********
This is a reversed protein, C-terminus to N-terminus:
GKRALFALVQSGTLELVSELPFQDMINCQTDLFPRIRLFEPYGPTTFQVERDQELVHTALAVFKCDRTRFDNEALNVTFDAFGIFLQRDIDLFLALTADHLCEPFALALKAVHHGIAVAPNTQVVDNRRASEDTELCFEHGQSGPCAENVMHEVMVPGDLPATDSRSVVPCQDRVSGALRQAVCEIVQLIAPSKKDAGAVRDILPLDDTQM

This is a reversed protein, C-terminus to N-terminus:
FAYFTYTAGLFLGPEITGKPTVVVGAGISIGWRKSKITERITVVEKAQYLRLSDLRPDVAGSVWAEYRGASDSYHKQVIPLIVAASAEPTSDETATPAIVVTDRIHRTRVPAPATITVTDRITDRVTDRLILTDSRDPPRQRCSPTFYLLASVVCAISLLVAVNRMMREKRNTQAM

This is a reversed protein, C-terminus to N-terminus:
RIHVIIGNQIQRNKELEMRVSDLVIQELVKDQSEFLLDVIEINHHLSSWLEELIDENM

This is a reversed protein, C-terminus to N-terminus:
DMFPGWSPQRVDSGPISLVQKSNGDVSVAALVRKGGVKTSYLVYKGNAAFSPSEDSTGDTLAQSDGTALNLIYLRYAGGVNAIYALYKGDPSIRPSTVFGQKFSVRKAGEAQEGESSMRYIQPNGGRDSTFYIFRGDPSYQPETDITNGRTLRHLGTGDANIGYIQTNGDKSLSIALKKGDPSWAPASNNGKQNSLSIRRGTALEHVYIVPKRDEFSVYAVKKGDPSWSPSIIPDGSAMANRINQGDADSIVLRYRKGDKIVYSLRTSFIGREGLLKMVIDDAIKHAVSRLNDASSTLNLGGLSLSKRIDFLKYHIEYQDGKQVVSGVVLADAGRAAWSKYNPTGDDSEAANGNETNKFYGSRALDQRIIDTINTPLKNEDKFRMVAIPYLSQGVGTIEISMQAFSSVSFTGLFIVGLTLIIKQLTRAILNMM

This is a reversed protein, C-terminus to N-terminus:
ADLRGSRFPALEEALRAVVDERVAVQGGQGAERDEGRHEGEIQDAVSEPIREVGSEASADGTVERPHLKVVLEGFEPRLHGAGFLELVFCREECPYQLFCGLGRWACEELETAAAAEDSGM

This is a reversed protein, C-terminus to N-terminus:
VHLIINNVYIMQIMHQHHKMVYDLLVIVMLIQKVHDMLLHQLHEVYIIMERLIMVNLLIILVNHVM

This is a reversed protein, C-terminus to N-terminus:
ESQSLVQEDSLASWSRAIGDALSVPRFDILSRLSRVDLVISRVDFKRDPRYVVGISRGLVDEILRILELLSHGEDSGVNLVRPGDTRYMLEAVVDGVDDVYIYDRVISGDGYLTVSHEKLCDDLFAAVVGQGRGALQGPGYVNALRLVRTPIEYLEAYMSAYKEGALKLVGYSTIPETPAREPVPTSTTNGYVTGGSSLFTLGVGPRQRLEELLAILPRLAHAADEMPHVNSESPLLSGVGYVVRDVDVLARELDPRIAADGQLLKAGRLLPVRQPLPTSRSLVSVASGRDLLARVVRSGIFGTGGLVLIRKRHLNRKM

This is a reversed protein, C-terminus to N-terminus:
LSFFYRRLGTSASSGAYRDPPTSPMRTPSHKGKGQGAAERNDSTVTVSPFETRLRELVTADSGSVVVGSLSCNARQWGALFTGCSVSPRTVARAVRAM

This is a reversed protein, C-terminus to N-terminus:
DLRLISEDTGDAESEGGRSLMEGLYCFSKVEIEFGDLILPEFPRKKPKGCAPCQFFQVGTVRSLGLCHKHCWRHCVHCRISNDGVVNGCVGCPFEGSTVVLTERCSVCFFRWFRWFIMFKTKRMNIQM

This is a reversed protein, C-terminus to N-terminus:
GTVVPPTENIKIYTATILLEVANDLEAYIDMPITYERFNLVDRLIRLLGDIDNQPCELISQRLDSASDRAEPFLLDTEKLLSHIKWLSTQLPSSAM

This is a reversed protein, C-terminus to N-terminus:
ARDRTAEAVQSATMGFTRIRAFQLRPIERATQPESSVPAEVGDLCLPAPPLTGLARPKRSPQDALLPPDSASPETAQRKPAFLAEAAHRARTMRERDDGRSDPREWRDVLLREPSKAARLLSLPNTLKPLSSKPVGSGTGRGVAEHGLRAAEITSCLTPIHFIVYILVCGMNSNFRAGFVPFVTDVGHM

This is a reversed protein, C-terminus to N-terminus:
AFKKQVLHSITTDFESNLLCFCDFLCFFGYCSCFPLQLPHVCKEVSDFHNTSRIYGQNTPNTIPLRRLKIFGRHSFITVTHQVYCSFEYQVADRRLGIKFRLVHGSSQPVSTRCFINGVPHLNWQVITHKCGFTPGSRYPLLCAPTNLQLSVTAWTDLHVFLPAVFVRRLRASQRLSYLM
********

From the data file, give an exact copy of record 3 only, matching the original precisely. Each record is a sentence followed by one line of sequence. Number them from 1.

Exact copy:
This is a reversed protein, C-terminus to N-terminus:
RIHVIIGNQIQRNKELEMRVSDLVIQELVKDQSEFLLDVIEINHHLSSWLEELIDENM